Friday 15 December 2017

Charge dropped against last suspect in Michaela case

Louise Hogan

Louise Hogan

A CHARGE has been dropped against the last suspect still before the courts in relation to the events surrounding the death of Michaela McAreavey.

The move came as three PSNI detectives arrived in Mauritius to help police with a review of the investigation.

A judge on the Indian Ocean island ruled that a hotel worker could not be held on a provisional charge of conspiracy to commit larceny for an "infinite term". Former security guard Dassen Narayanen, who was yesterday brought before the District Court in Mapou, was one of three men charged in connection with Mrs McAreavey's death in January 2011.

Her husband, John, found her strangled in their hotel room in a luxury resort.

Two of the men, Sandip Moneea and Avinash Treebhoowoon, were charged with murder at the former Legends Hotel but were later acquitted after a two-month trial.

Police on the island have launched a new investigation – involving different officers – into the circumstances of Mrs McAreavey's death.

Mr Narayanen had faced a provisional charge of conspiring with Mr Moneea to burgle Mrs McAreavey's room, but magistrate Shefali Ganoo yesterday ordered the charge be struck out.

In January, he gave the prosecution until March 1 to lodge the main case or the provisional charge would be struck out.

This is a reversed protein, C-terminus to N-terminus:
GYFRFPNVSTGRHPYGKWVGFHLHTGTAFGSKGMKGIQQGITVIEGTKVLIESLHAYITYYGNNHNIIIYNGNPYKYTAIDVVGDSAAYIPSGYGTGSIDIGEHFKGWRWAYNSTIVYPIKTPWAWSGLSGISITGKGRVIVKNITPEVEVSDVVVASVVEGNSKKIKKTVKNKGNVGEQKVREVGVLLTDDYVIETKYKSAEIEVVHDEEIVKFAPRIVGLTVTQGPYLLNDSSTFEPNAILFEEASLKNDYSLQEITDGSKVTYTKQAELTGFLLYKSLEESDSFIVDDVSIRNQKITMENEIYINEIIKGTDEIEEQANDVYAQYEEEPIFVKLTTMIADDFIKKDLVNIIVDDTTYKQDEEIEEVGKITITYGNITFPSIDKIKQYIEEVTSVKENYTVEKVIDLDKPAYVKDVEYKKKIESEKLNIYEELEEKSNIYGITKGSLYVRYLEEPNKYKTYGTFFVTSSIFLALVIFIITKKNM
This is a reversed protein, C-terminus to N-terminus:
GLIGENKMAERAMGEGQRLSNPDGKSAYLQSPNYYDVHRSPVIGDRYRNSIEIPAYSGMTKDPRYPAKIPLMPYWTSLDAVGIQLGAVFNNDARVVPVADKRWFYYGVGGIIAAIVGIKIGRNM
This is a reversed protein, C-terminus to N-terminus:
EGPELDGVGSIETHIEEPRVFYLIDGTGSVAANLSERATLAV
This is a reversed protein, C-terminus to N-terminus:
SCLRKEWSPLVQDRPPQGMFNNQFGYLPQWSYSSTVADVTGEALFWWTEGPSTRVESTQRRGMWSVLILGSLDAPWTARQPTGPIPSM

He had ruled that the charge of conspiracy to commit larceny was linked to the murder case, and told the court this had raised certain complexities as the inquiry had to be reopened.

Lawyer Kevin Rangasamy, representing the island's DPP, said the prosecution was still awaiting the findings of the forensic team.

"It is reiterated that Mr Narayanen's case is closely linked to the murder of the late Mrs Michaela McAreavey. Furthermore, members of the Irish police force have instigated further investigation in the matter," Mr Rangasamy said.

The court heard the prosecution feared that without a provisional charge Mr Narayanen would be able to leave the jurisdiction.

He was described as an "essential figure in any forthcoming reopening of the trial".

Outside court, Mr Narayanen's defence lawyer, Vikash Teeluckdharry, said the decision proved his client was held under a provisional charge for nearly two years unjustly.

Irish Independent

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